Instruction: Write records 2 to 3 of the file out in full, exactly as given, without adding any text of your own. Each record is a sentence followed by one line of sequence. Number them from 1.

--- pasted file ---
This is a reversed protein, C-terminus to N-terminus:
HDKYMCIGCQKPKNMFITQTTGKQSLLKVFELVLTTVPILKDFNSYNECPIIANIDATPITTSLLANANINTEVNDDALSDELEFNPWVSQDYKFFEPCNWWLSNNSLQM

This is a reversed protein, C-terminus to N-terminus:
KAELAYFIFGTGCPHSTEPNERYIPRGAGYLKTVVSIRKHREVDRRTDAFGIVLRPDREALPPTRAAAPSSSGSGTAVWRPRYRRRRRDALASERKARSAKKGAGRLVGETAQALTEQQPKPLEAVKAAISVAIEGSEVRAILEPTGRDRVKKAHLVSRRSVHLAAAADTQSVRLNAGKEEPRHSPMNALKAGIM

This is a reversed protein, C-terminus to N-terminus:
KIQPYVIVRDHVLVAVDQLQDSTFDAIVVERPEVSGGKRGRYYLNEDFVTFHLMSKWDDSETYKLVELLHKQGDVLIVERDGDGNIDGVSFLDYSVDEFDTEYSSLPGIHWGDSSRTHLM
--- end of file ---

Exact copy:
This is a reversed protein, C-terminus to N-terminus:
KAELAYFIFGTGCPHSTEPNERYIPRGAGYLKTVVSIRKHREVDRRTDAFGIVLRPDREALPPTRAAAPSSSGSGTAVWRPRYRRRRRDALASERKARSAKKGAGRLVGETAQALTEQQPKPLEAVKAAISVAIEGSEVRAILEPTGRDRVKKAHLVSRRSVHLAAAADTQSVRLNAGKEEPRHSPMNALKAGIM

This is a reversed protein, C-terminus to N-terminus:
KIQPYVIVRDHVLVAVDQLQDSTFDAIVVERPEVSGGKRGRYYLNEDFVTFHLMSKWDDSETYKLVELLHKQGDVLIVERDGDGNIDGVSFLDYSVDEFDTEYSSLPGIHWGDSSRTHLM